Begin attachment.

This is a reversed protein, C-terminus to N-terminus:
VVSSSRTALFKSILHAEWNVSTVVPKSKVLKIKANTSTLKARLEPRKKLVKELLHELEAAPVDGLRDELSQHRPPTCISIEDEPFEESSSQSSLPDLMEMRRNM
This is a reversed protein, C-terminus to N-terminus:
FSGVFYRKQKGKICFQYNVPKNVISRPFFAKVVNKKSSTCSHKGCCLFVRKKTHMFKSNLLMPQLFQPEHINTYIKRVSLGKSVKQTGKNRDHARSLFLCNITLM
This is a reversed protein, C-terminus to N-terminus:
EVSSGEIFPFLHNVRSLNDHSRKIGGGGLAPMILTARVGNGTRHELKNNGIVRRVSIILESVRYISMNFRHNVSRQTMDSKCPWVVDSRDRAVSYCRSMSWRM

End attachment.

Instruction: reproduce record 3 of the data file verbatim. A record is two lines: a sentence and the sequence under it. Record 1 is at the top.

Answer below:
This is a reversed protein, C-terminus to N-terminus:
EVSSGEIFPFLHNVRSLNDHSRKIGGGGLAPMILTARVGNGTRHELKNNGIVRRVSIILESVRYISMNFRHNVSRQTMDSKCPWVVDSRDRAVSYCRSMSWRM